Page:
The evolution of mobility
We are facing a fundamental shift in mobility which will impact people, businesses, transport systems and energy networks. The effect this has on the way we upgrade our infrastructure, manage our networks and design our places is a complex, multi-sector challenge that requires collaboration and long-term future planning.
This transformation in mobility can provide benefits such as more sustainable transport, a swing to active transport modes, cleaner energy and transport networks through adoption of alternative fuels as well as provide a better citizen experience and mobility equality. These benefits, however, can only be realised through the joint efforts of the public, energy, transport and private sector working towards a shared vision for future mobility with citizen experience at its core.
Development of multi-modal hubs
Railway, coach and bus stations are often the gateway to a place and therefore provide an opportunity to develop first impressions, create social value and a prime chance to implement smart technologies. They have the potential to join forces and become multi-modal hubs to promote active transport, ease journey progression and act as a centre of social inclusion in any placemaking strategy. This could enable inclusive and dynamic end-to-end journey planning with seamless transition between transport modes.
Costain has been working to develop the ‘stations of the future' as part of an Innovate UK call for ‘accelerating innovation in rail'; the project utilised digital media with a world-class ideation process from our partners. The project engaged with hundreds of individuals throughout the rail sectors including stakeholders, clients and supply chain organisations, to roadmap the key themes and trends against the required enabling products and capabilities. These have been displayed and discussed with key decision makers as well as many other train operating companies and transport bodies.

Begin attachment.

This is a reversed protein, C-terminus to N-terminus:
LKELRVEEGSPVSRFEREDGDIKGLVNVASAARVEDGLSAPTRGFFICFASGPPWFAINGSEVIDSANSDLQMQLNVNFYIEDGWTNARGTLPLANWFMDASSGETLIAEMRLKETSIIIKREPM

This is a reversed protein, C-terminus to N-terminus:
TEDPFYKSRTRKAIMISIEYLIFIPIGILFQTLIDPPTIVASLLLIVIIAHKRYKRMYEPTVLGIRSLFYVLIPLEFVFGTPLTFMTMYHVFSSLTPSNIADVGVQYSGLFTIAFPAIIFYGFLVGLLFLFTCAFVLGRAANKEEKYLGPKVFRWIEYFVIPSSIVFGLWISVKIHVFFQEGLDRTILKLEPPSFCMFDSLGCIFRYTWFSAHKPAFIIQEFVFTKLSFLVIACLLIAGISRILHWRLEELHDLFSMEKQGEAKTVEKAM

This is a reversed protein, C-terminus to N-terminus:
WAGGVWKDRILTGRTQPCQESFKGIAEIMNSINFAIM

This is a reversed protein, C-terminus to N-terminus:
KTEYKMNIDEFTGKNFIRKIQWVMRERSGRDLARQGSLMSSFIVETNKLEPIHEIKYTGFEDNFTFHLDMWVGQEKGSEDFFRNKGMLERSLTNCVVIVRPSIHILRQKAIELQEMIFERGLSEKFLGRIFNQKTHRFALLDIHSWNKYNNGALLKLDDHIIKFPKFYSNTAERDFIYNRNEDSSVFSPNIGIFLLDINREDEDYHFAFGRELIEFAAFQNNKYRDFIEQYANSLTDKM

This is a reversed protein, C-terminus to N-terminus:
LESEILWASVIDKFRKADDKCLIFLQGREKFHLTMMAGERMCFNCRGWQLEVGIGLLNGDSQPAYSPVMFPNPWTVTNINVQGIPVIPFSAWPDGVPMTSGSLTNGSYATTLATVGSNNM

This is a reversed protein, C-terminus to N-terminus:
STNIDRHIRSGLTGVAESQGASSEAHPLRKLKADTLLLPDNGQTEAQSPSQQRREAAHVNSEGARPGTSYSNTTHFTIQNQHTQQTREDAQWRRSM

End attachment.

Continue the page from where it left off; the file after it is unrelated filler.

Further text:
The key roadmaps that have been developed to demonstrate the links fall within ‘advanced sustainable rail infrastructure', 'the digitally connected passenger' and 'stations that work as planned'. The consistent trends across all these fields point toward enhanced connectivity between transport solutions, improved and consistent passenger information and greater station operations, based on current capacity and social improvements. Mobility as a Service (MaaS) is enabled by many of the capabilities and enablers identified. Enabling MaaS will inevitably happen by the improvements required ahead of it - governance and service regulation are the key enablers to connecting the solutions and making it happen sooner.